In the last post I commented that my Jury Service had ended, and someone has left a comment there asking me what I think of the Jury System and whether I think it is still right or worthwhile in our 'multi cultural' age, and the fact that majority voting now exists. I'd have to say that yes it is. The Jury I sat on was a very mixed one, and whilst there were people who were sometimes late, which got annoying, I don't think the value systems of the mixture of individuals was particularly relevant. That's not to say I think that there are not times when it can be.
On the point of majority verdicts, it is my understanding, based on what the judge I had said, that majority verdict are not particularly popular within the system. The verdict we were asked to reach was to be unanimous and a majority was only ever going to be accepted if we had been discussing things for "some time". I don't what that "some time" might have been I must admit, and perhaps other judges are different with their use of it, but I can understand why a majority verdict is sometimes considered acceptable. If a Jury deliberates for weeks on end and is split then it can become necessary to do so.
Whilst I was sitting around I was told about a trial someone knew of where a majority verdict was accepted but the Jury was directed to make sure that the majority was a certain minimum number, I think the person said the Judge would accept 10 people agreeing. I don't personally have a problem with that and it seems like it could be quite sensible in some cases. I was left with the understanding though that even when a majority is accepted it is not simply an automatic seven versus six which carries it.
For me personally the real difficulty with the Jury Trial comes with the advocacy system and the increased susceptibility of some people to weak and inconsistent argument. After all, it is the purpose of the prosecution to prove a case, whilst the defence has to prove nothing whatsoever. All the defence really has to do is sew seeds of doubt in the Jury's mind about the evidence. However this can often result inconsistent approach to doubt, where a defence will throw up doubt on one thing, and then throw up another doubt on something else which, when thought about for a moment actually contradicts the previous doubt.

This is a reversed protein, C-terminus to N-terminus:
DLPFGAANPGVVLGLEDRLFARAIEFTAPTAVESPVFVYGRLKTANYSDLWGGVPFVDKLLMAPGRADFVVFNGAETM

If the defence has been lucky with the jury selection process then it will get people that fall for the trick. Think of the trick like this. If "Doubt A" is given as a possible alternative to the prosecution case; and then "Doubt B" is given later on. There are times when, if you accept "Doubt B" then you have to logically follow through and accept that "Doubt A" is an invalid one, or vice versa. If you see it happen, then by implication, it becomes clear that the defence is aware that it's own client's position is somewhat flaky, because it is unable to provide a consistent alternative explanation for the charges in question.
Here's a practical example, let's say you have a case where some guy has been accused of assault which he denies. In cross examination of a particular witness the defence throws up the possibility that the witness is really the guilty party, and lets say that is itself not an unreasonable suggestion given the circumstances of the case. Later on though the defence cross examines a medical person and throws up doubt on the injuries of the "victim", suggesting that there are innocent explanations for them. Now clearly, that secondary doubt is in direct contradiction to the first. The first accepts that the assault took place, whilst the second suggests it didn't. In a way you could say that this cast reasonable doubt upon the reasonable doubt being presented.
This is a clever trick by barristers to take, as I said, a "scatter gun" approach to doubt rather than constructing a plausible holistic alternative to the charge. Now I imagine a barrister will tell me that it is not the responsibility of the defence to be consistent, but to simply cast doubt on the evidence. The problem of course is that if their clients really were innocent, then the defence would and could be consistent in the doubts that it raised. After all, if a reasonable and plausible alternative explanation exists then a Jury must acquit.
It seems to me then, that this inconsistent approach to doubt that a defence might take exploits a flaw in the Jury System. Whether that flaw is so great that it is a condemnation of the system I'm not sure, but if you have 12 people chosen randomly that are unable to see the little bit of light footed argument for what it is, you could find quite a large number of guilty people acquitted. Of course, who is to say that in a system with just legal super-experts that such things could not happen as well. I'd say the probability of getting it wrong with 12 people rather than one judge is surely far less?
However, going back to my own Jury experience, it was, I think, a great one, simply because I was lucky enough to be at the Old Bailey and on a case that was relatively complex and also somewhat significant. But I can see problems with the Jury System in technicality, I can't deny that. There's also the problem of someone that just doesn't want to be there who may just agree with the majority to get out of the place. Having read the graffiti on the back of the toilet doors during my four weeks there I reckon that happens quite a lot.